KOLKATA BLACK & WHITE

When Bengalis talk about Kolkata, they do so with bright eyes; they take pride in their city as the undisputed cultural capital of India. In the West, on the other hand, Kolkata was regarded as the "infernal city of poverty and despair" and "quintessential urban horror story" according to the American historian Jeffrey N. Dupée.

During numerous extended stays in Kolkata, the photographer Samuel Schütz and the sound documentarist Thomas Kaiser explored the gap between Western clichés and the residents’ own perceptions of the city.

Step by step, Schütz photographed streets, traffic junctions and workshops with a pinhole camera. Kaiser interviewed Kolkatans about their life stories, hopes and dreams, and recorded the urban soundscape: street musicians, hawkers, religious processions, traffic and the cawing of omnipresent crows.

The ever-changing images projected in the exhibition space, the voices, sounds and moments of silence, replace outsiders’ black-and-white clichés of the city with shaded and nuanced views gathered from the inside.

 

This South Kolkatan crow spoke a different language. Recorded in October 2003.
Baul singer Vishnupada Das from Dhakuria in the North 24 Parganas District of West Bengal sings a song dedicated to the Goddess Kali. Recorded on 20 August 2006.

Oh Shyama, Kali, come dancing to me; / Mother I will go with you! / Golden bells around your red feet – / I can hear their jingle. / I call you oh Mother, oh Mother and sit up in your lap; / peace I will find in your lap.

Oh Shyama, Kali, come dancing to me; / Mother I will go with you!

Are you really dangerous, / oh Shyama Ma, oh Mother, / and make us fear the darkness? / I will spend my days / chanting Kali, Kali, Kali. / Oh Shyama, Kali, come dancing to me; / Mother I will go with you!

 

 

Dream recounted by Naisha about a deceased lover’s body lying frozen in a glacier. Recorded in March 2003.

After coming to this place, one person, a soldier, an army man, used to love me a lot. He used to come and visit. He had gone to Darjeeling. From Darjeeling, he had not come to see me for six months. What I saw was rock. Over there – only rocks. That’s where he did his duty, among the rocks. And I saw ice, cold ice. All sorts of things can be found in that ice. People say that if someone dies, their body is thrown there. I saw that a person was lying in the ice. He was frozen hard; he was asleep. Somebody came to me and said, “You know the man who loves you so much? He is calling you to his house”. “Why would I go to his house? He used to come here. I will talk to him right here. Why should I go to his house?”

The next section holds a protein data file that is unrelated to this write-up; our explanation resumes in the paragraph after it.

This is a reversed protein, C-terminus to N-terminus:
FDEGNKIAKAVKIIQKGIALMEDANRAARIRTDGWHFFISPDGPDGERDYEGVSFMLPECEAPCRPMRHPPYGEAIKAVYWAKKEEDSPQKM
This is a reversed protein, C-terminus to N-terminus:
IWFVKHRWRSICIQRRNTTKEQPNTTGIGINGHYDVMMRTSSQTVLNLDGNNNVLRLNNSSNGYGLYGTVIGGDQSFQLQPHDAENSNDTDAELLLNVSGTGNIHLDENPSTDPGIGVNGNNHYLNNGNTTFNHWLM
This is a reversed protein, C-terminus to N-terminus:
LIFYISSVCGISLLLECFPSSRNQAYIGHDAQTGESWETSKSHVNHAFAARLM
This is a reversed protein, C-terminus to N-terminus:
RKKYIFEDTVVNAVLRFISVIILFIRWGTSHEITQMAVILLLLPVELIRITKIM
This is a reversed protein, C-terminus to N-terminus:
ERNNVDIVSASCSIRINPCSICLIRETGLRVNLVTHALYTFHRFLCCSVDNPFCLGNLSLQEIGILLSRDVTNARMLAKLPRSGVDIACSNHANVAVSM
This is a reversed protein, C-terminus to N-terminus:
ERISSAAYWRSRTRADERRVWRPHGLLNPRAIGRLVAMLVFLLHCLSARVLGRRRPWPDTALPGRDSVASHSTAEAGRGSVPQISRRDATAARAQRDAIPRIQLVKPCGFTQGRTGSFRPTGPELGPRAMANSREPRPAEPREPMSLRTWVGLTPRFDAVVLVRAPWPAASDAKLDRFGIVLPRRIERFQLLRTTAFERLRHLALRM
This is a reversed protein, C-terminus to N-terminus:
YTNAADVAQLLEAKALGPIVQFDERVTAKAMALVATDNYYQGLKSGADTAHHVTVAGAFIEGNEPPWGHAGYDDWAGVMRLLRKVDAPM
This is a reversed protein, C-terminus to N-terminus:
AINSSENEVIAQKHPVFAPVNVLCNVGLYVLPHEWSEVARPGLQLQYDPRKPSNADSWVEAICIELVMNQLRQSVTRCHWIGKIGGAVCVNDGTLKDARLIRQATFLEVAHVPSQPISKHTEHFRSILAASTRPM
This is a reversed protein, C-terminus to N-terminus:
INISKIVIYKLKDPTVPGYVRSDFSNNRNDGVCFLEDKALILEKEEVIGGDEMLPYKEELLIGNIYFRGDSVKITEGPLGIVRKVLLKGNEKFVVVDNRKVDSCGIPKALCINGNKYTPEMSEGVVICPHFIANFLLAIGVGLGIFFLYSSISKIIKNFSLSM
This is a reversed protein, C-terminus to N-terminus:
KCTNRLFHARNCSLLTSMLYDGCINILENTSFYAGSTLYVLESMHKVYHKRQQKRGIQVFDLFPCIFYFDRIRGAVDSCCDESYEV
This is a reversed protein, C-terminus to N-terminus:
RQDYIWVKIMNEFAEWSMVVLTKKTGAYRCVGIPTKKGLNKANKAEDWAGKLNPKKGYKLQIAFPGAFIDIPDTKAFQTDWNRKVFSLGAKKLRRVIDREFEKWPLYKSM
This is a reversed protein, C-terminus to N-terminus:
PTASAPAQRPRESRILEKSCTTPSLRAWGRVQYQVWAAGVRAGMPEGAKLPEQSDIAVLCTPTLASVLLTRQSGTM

She said, “No! He loves you very much, as you know. He called for you.” “When?” “He came a week ago. He feels restless and longs for you.”

Telling this lie, she took me, and when I reached there I found a corpse, a dead body. I thought it could be his father or mother. They made me sit down. I looked up and I saw that the face was looking at me. The man who loved me so much. Then his mother said, “Ma, he used to love you so much. That is why I brought you here. I could not tell the truth, so I brought you here by telling a lie. Whatever he owes you, forgive him!” I was weeping, and some people were holding me. I said that I’d forgive him to the extent that he loved me. Then he was buried. The burial was over, dusk fell, and I came back to my own place. That’s it.


 

Hawkers on Chowringhee Road, recorded in June 1998.

Virtual tour through the exhibition:

Kolkata 360°